Yesterday's York Times included an article on how IBM is improving on crowdsourced translations by using its global base of employees.
In an effort to improve its internal machine translation tool, n.Fluent, IBM is soliciting help from humans:
Over a two-week period last month, the company issued a “worldwide translation challenge” to its employees, using a points-based system to award the biggest contributors prizes that were converted to charitable donations. About 6,000 I.B.M. employees made improvements in 11 languages to more than two million words of text translated by n.Fluent.On the one hand it is interesting to see developers improve the ways in which machine-translation tools are built and assessed. On the other hand, "employee-sourcing" of translations is like déjà vu all over again.
Drug and device companies have long used staff resources to translate clinical research materials, regulatory submissions, and marketing collateral. And which medical device company isn't cursing the slow and inconsistent output they receive from their employee-sourced in-country reviews?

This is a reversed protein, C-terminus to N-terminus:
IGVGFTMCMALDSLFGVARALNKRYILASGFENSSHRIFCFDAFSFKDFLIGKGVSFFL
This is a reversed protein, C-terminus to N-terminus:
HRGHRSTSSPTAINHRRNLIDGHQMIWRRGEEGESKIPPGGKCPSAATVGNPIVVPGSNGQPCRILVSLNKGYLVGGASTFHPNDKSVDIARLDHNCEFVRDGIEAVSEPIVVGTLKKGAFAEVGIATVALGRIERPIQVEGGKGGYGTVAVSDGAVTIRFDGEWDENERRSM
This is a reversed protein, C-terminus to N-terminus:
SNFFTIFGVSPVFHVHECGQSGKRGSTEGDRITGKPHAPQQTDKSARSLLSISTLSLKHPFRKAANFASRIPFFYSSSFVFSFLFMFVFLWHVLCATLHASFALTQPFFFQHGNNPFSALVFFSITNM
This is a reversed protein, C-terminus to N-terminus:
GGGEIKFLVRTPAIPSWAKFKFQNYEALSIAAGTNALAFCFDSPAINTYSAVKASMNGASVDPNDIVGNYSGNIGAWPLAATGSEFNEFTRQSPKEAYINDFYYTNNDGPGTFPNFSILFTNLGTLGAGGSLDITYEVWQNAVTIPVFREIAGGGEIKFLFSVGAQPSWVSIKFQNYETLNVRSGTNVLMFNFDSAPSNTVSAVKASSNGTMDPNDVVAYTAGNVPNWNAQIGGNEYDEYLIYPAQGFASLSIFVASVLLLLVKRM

Most pharmaceutical and medical device companies have gone the other way, aggressively outsourcing translations and translation management. So, is "employee-sourcing" of translations unique to IBM or the beginning of the pendulum swinging back?
We have posted extensively on crowsourcing. Here is a selection of articles for further reading:
- Crowdsourcing to accelerate drug development
- The "X" market for translations
- Central update of TMs by translators
- Will crowdsourcing change the translation business?
ForeignExchange Translations provides specialized translation and software localization services to drug and device companies. Contact us to learn more.
Categories: machine translation